Kentucky Derby winner Animal Kingdom, who came up lame in the days following the Belmont Stakes, has a slab fracture in his left hind leg that will require surgery. He will not race again this season, according to Team Valor CEO Barry Irwin and trainer Graham Motion.
Animal Kingdom, who resides at the Fair Hill Training Facility in Elkton, had x-rays performed on his leg two weeks ago at the New Bolton Research Center in Kennett Square, Penn., and veterinarians detected a small defect in his leg — a fissure — they wanted to closely monitor. Another round of x-rays this week revealed a fracture just above the fissure on his left hock, an injury that will require surgery but hopefully not end his racing career.
"It's something I think he'll definitely come back from," Motion said.
Animal Kingdom will have surgery on Thursday morning. Dr. Dean Richardson of New Bolton will insert a screw into the bone that will hopefully compress the fracture to aid in the healing process. After coming out of surgery, the Derby winner will rest for four to six weeks and then begin rehabilitation on a water treadmill.
"To be honest, it's something we could leave alone and not do surgery one," Motion said. "But when you do surgery on it, the healing happens much quicker and is more definitive. It takes some strain off the joints. We also couldn't rehab him on the water treadmill if we elected not to do the surgery."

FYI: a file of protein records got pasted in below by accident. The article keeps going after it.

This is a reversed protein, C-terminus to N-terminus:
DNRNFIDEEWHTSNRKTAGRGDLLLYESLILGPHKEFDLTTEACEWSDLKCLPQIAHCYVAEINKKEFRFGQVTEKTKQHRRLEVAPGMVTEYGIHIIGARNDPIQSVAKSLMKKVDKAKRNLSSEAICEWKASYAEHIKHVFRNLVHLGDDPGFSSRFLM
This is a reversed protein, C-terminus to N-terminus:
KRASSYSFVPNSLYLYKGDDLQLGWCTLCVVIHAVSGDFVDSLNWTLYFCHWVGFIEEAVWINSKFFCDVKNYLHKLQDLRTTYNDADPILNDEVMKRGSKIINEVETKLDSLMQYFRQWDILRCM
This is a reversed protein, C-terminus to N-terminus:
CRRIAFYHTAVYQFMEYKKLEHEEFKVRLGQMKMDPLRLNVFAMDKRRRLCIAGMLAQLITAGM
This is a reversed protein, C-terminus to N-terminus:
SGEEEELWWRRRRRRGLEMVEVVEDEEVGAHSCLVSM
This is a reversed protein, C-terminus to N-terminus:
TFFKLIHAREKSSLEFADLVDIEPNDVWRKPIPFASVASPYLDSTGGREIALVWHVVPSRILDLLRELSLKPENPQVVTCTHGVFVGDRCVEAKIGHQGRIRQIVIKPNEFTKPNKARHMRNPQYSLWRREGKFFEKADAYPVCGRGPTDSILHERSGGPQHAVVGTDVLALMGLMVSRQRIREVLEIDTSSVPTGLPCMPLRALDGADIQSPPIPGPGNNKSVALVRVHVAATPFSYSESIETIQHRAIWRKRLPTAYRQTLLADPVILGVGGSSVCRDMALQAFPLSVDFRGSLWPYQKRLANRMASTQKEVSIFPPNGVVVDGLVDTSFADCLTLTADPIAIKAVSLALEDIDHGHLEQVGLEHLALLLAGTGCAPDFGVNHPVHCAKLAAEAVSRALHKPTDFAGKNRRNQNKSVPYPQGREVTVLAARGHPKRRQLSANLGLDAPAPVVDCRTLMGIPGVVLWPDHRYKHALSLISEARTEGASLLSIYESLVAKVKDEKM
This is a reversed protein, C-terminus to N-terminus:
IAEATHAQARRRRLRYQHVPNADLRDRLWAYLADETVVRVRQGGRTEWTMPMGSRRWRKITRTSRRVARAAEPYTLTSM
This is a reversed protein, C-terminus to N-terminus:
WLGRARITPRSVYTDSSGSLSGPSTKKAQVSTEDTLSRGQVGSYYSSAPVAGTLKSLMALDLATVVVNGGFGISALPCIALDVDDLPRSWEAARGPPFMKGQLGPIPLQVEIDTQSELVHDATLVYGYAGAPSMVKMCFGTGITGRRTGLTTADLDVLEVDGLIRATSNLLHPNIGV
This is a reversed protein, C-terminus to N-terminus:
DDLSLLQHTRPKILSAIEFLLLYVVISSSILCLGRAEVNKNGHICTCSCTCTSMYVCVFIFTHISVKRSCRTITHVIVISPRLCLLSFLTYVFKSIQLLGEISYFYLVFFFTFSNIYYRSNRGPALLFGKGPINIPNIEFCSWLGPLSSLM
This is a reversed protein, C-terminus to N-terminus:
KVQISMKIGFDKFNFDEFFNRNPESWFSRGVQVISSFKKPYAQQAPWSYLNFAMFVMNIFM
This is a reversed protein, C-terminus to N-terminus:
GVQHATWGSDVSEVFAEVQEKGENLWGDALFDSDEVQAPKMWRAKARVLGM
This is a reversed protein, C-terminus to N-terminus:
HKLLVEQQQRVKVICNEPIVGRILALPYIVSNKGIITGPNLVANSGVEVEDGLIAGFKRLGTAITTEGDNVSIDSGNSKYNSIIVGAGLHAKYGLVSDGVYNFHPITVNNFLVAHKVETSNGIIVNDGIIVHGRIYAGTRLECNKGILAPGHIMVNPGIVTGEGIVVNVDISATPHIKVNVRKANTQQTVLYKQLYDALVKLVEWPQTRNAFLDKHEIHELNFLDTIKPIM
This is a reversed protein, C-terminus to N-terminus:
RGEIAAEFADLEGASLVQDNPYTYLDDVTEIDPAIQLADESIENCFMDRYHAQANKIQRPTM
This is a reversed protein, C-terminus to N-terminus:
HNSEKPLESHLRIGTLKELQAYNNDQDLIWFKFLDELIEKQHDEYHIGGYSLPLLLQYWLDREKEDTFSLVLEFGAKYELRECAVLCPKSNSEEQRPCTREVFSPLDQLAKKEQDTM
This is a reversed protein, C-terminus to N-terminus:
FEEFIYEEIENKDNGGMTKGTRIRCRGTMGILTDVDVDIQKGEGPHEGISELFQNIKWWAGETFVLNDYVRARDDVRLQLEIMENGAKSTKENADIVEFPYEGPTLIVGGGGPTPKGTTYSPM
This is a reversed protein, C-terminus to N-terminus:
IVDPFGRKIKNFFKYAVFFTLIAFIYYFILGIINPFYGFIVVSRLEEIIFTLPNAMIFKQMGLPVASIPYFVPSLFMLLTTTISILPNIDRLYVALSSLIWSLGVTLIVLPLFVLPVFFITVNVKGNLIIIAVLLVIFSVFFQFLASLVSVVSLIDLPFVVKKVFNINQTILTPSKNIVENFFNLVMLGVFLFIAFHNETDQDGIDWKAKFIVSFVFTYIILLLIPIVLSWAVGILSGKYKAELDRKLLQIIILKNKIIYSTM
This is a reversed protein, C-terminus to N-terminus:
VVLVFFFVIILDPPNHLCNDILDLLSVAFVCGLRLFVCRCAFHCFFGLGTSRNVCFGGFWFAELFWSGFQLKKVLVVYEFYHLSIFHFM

A slab fracture is not an unheard of injury for a thoroughbred, and horses can return to top form with rest and rehab. Lorne Dancer, a highly-regarded horse in Australia, recently returned from a similar injury to win several big races.
Animal Kingdom is the latest in a string of 3-year-olds who have been sidelined this year with injury, joining Uncle Mo, Nehro, Dialed In, Premier Pegasus, To Honor and Serve, Archarcharch and Toby's Corner.
Motion, in particular, has experienced more than his share if bad luck. Toby's Corner looked like a serious Derby contender the week before the Run for the Roses, but the day before he was scheduled to ship to Louisville, he came up lame. The following week he looked fine. Veterinarians still haven't been able to determine what was wrong with him, but he still hasn't returned to training.
"Ironically, it was the same left hind leg that Animal Kingdom has," Motion said. "It's definitely disappointing to have that happen to two of the top 3-year-olds, just because you want them to show their potential. You're not going to replace two horses like that. It's a little bittersweet with Animal Kingdom, because he didn't even have the chance to run his race in the Belmont. But I feel extremely fortunate to have experienced the success we've had this year."
Motion said he's hopeful that Animal Kingdom will return to racing at the Dubai World Cup in March of 2012.